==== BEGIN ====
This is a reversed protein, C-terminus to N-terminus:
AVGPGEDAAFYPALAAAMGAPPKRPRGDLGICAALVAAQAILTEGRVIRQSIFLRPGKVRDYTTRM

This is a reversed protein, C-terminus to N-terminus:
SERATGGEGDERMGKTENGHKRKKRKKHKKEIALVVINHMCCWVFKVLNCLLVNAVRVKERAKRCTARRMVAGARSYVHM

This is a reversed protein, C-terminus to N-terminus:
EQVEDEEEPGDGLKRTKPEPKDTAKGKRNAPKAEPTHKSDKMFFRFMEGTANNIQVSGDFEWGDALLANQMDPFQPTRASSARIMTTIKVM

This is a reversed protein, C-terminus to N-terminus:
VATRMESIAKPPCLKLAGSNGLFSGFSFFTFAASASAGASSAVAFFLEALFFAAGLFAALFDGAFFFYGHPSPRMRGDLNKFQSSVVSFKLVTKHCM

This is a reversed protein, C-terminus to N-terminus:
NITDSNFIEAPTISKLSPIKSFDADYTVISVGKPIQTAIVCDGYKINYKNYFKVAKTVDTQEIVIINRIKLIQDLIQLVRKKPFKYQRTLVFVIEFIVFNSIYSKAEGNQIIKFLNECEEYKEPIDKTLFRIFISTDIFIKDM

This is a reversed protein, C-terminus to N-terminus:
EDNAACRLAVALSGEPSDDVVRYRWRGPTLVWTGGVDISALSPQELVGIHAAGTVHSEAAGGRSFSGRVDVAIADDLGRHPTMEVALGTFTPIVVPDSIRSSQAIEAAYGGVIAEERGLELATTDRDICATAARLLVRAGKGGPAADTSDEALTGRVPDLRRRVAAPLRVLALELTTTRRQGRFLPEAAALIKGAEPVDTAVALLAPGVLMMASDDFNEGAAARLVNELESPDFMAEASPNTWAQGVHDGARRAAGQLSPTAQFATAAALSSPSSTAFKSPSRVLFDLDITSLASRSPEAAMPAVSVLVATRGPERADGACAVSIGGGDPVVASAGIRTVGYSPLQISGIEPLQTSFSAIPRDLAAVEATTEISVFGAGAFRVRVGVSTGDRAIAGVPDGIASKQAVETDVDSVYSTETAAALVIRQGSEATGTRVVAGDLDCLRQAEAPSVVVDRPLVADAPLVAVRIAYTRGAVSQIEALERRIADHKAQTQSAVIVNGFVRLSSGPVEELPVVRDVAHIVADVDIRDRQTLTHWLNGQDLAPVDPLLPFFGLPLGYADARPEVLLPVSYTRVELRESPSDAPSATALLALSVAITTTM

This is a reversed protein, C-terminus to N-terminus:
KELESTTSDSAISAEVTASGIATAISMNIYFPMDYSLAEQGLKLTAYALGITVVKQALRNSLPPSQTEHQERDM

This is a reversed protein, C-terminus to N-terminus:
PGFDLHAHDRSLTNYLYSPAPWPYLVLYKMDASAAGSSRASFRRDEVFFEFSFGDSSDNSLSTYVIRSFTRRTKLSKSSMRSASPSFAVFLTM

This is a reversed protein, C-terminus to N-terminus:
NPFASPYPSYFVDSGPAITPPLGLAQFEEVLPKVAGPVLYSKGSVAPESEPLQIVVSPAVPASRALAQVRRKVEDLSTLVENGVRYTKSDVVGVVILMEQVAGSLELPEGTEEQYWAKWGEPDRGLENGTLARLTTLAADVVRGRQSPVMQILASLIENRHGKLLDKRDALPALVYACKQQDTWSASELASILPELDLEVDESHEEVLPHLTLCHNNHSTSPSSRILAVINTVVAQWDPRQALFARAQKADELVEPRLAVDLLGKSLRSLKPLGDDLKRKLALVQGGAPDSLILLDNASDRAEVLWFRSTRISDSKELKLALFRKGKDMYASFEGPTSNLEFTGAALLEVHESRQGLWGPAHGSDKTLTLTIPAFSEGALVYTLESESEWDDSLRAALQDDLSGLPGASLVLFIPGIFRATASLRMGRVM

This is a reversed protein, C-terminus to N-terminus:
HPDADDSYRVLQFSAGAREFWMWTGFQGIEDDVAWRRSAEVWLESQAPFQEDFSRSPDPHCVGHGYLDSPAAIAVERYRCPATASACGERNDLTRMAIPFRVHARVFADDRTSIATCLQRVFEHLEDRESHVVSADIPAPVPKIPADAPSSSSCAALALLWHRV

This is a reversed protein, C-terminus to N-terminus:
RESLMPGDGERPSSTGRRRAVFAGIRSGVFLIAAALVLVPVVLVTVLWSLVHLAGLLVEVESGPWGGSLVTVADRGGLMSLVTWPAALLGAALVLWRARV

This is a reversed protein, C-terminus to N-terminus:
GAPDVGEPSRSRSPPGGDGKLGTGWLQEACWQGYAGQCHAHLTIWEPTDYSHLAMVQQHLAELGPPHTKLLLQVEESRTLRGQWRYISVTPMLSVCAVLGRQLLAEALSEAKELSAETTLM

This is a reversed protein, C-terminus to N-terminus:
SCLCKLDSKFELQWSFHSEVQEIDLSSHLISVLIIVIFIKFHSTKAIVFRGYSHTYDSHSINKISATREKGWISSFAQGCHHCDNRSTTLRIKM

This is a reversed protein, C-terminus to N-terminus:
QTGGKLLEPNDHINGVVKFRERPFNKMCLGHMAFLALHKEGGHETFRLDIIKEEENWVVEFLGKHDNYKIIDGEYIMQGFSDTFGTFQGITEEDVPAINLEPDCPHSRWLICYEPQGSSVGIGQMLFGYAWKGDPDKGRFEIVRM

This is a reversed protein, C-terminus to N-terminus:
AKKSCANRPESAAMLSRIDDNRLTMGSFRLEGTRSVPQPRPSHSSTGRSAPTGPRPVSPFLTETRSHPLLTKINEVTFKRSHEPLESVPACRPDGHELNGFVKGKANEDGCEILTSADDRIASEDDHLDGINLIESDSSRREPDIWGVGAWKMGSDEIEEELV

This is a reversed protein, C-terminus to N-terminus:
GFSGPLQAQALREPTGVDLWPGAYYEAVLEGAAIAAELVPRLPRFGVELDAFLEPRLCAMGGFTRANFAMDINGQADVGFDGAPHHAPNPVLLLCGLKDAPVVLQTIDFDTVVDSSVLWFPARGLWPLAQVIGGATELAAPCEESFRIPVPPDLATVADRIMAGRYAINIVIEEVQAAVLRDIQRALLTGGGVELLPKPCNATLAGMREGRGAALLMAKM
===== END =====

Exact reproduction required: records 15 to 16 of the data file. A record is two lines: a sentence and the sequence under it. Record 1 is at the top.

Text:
This is a reversed protein, C-terminus to N-terminus:
AKKSCANRPESAAMLSRIDDNRLTMGSFRLEGTRSVPQPRPSHSSTGRSAPTGPRPVSPFLTETRSHPLLTKINEVTFKRSHEPLESVPACRPDGHELNGFVKGKANEDGCEILTSADDRIASEDDHLDGINLIESDSSRREPDIWGVGAWKMGSDEIEEELV

This is a reversed protein, C-terminus to N-terminus:
GFSGPLQAQALREPTGVDLWPGAYYEAVLEGAAIAAELVPRLPRFGVELDAFLEPRLCAMGGFTRANFAMDINGQADVGFDGAPHHAPNPVLLLCGLKDAPVVLQTIDFDTVVDSSVLWFPARGLWPLAQVIGGATELAAPCEESFRIPVPPDLATVADRIMAGRYAINIVIEEVQAAVLRDIQRALLTGGGVELLPKPCNATLAGMREGRGAALLMAKM